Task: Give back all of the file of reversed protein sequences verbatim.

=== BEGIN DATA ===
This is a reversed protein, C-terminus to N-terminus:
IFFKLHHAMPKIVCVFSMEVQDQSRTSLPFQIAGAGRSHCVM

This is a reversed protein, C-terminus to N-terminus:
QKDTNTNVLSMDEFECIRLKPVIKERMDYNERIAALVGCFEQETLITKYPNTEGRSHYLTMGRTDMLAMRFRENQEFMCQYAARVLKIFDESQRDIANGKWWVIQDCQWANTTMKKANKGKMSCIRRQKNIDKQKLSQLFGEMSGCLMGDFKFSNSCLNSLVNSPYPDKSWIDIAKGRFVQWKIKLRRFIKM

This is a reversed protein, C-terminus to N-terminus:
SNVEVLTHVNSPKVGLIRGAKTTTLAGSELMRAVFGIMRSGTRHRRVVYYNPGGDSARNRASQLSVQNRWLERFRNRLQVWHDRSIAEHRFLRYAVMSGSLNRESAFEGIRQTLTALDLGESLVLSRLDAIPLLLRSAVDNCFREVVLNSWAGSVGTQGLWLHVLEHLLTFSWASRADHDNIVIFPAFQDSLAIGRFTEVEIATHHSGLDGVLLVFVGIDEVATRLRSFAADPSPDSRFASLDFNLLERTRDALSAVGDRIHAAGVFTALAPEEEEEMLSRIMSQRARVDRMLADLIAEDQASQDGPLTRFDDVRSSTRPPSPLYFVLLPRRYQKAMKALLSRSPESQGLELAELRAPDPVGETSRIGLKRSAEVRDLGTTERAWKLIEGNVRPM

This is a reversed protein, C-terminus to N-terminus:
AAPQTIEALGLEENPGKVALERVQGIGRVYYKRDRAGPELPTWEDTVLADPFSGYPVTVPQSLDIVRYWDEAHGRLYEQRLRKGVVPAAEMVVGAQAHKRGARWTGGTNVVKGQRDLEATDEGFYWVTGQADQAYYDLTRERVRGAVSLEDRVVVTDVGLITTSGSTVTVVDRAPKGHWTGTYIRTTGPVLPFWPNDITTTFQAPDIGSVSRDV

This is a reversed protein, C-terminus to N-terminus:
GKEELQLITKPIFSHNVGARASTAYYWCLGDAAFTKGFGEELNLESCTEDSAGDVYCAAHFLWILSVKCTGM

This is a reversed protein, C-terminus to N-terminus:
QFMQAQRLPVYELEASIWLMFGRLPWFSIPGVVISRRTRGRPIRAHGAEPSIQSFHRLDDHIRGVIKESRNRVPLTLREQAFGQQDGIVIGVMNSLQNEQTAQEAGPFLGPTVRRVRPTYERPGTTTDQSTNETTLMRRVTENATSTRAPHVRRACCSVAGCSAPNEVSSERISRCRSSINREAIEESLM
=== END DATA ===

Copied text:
This is a reversed protein, C-terminus to N-terminus:
IFFKLHHAMPKIVCVFSMEVQDQSRTSLPFQIAGAGRSHCVM

This is a reversed protein, C-terminus to N-terminus:
QKDTNTNVLSMDEFECIRLKPVIKERMDYNERIAALVGCFEQETLITKYPNTEGRSHYLTMGRTDMLAMRFRENQEFMCQYAARVLKIFDESQRDIANGKWWVIQDCQWANTTMKKANKGKMSCIRRQKNIDKQKLSQLFGEMSGCLMGDFKFSNSCLNSLVNSPYPDKSWIDIAKGRFVQWKIKLRRFIKM

This is a reversed protein, C-terminus to N-terminus:
SNVEVLTHVNSPKVGLIRGAKTTTLAGSELMRAVFGIMRSGTRHRRVVYYNPGGDSARNRASQLSVQNRWLERFRNRLQVWHDRSIAEHRFLRYAVMSGSLNRESAFEGIRQTLTALDLGESLVLSRLDAIPLLLRSAVDNCFREVVLNSWAGSVGTQGLWLHVLEHLLTFSWASRADHDNIVIFPAFQDSLAIGRFTEVEIATHHSGLDGVLLVFVGIDEVATRLRSFAADPSPDSRFASLDFNLLERTRDALSAVGDRIHAAGVFTALAPEEEEEMLSRIMSQRARVDRMLADLIAEDQASQDGPLTRFDDVRSSTRPPSPLYFVLLPRRYQKAMKALLSRSPESQGLELAELRAPDPVGETSRIGLKRSAEVRDLGTTERAWKLIEGNVRPM

This is a reversed protein, C-terminus to N-terminus:
AAPQTIEALGLEENPGKVALERVQGIGRVYYKRDRAGPELPTWEDTVLADPFSGYPVTVPQSLDIVRYWDEAHGRLYEQRLRKGVVPAAEMVVGAQAHKRGARWTGGTNVVKGQRDLEATDEGFYWVTGQADQAYYDLTRERVRGAVSLEDRVVVTDVGLITTSGSTVTVVDRAPKGHWTGTYIRTTGPVLPFWPNDITTTFQAPDIGSVSRDV

This is a reversed protein, C-terminus to N-terminus:
GKEELQLITKPIFSHNVGARASTAYYWCLGDAAFTKGFGEELNLESCTEDSAGDVYCAAHFLWILSVKCTGM

This is a reversed protein, C-terminus to N-terminus:
QFMQAQRLPVYELEASIWLMFGRLPWFSIPGVVISRRTRGRPIRAHGAEPSIQSFHRLDDHIRGVIKESRNRVPLTLREQAFGQQDGIVIGVMNSLQNEQTAQEAGPFLGPTVRRVRPTYERPGTTTDQSTNETTLMRRVTENATSTRAPHVRRACCSVAGCSAPNEVSSERISRCRSSINREAIEESLM